Dance Performance and Lecture on the Burns Archive Collection
Visit Resobox’s exhibition of 19th century photographs of Japan from the Burns Archive, and view the subjects of rice, silk and tea from an entirely new perspective. There will be a short nihonbuyo dance performance by one of our senior students, Yoshiko Furuse before the lecture. Then, Helen Moss will take a look at the products and the photographs represented in this exhibition from different angles, including the aspects of ritual, manual processing, and the rapid industrialization that took place during the Meiji era.
* Complimentary sake will be served!
About the Burns Collection
The Burns Collection was established in 1975 by Stanley B. Burns, MD, FACS, a New York City ophthalmologist and photo-historian. The Collection focuses on unique images not available elsewhere, and has been generally recognized as the most important private comprehensive collection of early photography. The Burns Archive, with over a million historic photographs, is best known for images of the darker side of life – death, disease, crime, racism, revolution and war – however, a large part of the collection depicts aspects of social and cultural life.
A favorite and compelling part of the Collection are nineteenth-century Japanese hand-painted photographs. Working together, Dr. Burns and his daughter Elizabeth, wrote Geisha: A Photographic History 1872-1912. It explores the life and culture of Geisha during the Meiji Era with a comprehensive history of photography in Japan. They have also produced several exhibitions. They have been especially pleased to present at the Resobox Gallery in 2012 Geisha: The Golden Years 1870-1890, in 2013 Working Life in Meiji Japan and in 2014 Japan – An Island Nation: 1870-1890.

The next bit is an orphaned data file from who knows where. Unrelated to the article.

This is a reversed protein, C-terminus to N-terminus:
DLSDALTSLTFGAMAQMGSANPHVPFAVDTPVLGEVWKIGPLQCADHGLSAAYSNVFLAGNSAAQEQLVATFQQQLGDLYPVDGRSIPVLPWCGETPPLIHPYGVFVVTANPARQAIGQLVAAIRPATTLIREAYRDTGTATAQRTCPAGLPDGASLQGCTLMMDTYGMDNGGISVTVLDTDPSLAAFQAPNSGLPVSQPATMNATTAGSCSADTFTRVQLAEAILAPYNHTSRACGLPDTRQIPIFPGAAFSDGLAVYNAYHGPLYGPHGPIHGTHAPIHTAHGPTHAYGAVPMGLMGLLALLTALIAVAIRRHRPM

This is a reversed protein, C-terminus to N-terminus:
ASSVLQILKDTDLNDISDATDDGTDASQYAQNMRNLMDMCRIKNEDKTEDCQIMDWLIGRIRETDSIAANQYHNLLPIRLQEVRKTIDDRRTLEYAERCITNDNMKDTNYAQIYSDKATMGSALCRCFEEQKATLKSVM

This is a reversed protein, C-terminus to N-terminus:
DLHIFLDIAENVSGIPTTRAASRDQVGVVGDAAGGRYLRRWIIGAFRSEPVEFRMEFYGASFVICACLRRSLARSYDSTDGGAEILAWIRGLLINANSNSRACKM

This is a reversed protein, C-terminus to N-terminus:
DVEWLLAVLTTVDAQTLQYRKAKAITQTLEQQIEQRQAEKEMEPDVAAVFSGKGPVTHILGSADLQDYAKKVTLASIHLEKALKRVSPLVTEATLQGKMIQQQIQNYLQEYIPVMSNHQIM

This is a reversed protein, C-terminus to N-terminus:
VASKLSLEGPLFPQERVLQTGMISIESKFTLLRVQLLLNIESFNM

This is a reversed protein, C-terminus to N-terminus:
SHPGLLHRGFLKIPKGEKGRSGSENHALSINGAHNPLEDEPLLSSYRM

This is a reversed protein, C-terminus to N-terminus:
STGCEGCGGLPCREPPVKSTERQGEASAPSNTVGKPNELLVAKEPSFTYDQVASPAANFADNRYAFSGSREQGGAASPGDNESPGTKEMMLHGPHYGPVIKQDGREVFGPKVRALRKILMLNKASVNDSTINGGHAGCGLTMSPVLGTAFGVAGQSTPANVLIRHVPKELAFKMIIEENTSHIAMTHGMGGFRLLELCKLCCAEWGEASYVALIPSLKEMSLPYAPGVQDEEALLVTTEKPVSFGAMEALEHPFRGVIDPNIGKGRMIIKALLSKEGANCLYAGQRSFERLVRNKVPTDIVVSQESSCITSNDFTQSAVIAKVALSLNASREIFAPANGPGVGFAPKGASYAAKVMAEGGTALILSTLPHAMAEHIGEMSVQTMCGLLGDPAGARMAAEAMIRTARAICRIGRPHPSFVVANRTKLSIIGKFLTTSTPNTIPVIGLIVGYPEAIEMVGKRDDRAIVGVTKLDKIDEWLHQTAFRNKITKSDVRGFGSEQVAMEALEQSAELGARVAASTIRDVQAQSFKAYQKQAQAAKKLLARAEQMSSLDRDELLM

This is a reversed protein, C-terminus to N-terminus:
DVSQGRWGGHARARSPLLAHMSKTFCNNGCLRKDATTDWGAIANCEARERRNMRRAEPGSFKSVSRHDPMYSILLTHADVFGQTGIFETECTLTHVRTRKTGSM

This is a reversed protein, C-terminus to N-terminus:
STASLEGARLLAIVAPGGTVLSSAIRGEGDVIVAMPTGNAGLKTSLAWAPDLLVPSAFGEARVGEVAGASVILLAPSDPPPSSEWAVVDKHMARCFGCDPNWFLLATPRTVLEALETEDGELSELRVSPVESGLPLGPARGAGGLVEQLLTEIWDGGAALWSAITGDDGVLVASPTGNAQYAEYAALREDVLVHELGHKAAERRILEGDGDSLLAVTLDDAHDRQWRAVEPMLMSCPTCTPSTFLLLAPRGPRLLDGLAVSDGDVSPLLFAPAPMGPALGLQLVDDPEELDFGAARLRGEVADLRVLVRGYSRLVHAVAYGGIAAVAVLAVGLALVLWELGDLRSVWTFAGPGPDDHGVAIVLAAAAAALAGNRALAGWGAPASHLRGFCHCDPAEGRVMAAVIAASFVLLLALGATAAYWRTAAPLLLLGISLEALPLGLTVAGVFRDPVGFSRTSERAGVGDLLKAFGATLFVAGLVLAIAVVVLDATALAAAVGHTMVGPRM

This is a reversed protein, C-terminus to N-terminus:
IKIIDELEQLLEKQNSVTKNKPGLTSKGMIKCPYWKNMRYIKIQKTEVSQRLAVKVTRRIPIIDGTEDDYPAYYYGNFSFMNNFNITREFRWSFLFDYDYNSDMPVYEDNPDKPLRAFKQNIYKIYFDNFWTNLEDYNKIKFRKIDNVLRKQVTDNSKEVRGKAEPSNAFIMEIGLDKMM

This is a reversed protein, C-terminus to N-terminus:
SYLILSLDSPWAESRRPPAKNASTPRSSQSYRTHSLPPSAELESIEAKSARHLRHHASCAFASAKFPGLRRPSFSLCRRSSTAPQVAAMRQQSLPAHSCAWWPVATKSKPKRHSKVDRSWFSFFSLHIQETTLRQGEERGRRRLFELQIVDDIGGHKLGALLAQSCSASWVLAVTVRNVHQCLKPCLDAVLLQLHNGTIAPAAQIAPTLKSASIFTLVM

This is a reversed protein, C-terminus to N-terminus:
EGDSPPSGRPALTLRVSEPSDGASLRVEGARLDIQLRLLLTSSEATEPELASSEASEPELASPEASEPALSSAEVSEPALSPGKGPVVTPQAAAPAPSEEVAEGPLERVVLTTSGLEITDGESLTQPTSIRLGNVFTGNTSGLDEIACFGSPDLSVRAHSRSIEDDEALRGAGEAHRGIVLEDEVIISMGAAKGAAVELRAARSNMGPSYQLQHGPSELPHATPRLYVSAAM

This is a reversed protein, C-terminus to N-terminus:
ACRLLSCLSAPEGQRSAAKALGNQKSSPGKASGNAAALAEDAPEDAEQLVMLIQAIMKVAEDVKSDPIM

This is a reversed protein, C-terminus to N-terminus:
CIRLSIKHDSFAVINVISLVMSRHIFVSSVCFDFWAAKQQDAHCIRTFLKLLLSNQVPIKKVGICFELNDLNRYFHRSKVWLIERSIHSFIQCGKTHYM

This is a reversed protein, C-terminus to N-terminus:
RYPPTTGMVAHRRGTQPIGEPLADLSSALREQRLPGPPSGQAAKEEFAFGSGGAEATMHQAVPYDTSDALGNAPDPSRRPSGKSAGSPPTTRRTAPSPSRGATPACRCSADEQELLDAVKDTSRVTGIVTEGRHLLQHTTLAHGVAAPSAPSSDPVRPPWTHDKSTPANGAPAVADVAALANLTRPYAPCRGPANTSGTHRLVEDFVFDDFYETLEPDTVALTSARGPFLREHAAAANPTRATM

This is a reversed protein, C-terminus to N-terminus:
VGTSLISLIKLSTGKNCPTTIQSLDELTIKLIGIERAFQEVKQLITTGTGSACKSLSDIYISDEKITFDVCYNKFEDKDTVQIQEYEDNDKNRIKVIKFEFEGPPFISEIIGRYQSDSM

Burns Archive: http://www.burnsarchive.com/
LECTURER / PERFORMER
Helen Moss (Fujima Nishiki-no 藤間錦乃) teaches and performs Japanese classical dance in the elegant Soke Fujima style.
As a “spokesdancer,” she has given workshops and lecture /demonstrations to introduce people of all ages to the beauty of dance and Japanese culture throughout the New York area, recently leading an artist-in-residency series of workshops at Lafayette College in Pennsylvania.
Ms. Moss writes and performs concert narration explaining the dances to increase the audience’s understanding and enjoyment. A classically-trained violinist/violist, she has a unique approach to teaching Japanese dance musically to non-Japanese students, enabling them to better interpret the dance.
Ms. Moss is the founding Secretary and one of the instructors with IchiFuji-kai Dance Association, a multicultural non-profit organization representing the Soke Fujima style in the greater New York City area.
Yoshiko Furuse is originally from Nagano, Japan, where she began her dance training in ballet. Moving to New York City in 2010 to continue her dance studies, she met Helen Moss (Fujima Nishiki-no 藤間錦乃) a master of classical Japanese dance in Soke Fujima style. Ms. Furuse, upon becoming fascinated with the beauty of this dance form, decided to pursue the elegant Soke Fujima style.
Under Ms. Moss' guidance, she has become dedicated to sharing Japanese culture with Western audiences. Whether as soloist, in a duet or as part of a group dance, Ms. Furuse has done so in performances at the Kennedy Center in Washington, DC; Shofuso, the Japanese house in Philadelphia; the Philadelphia Museum of Art; Resobox. the Japanese cultural center; the Children's Museum of Manhattan and the United Nations International School.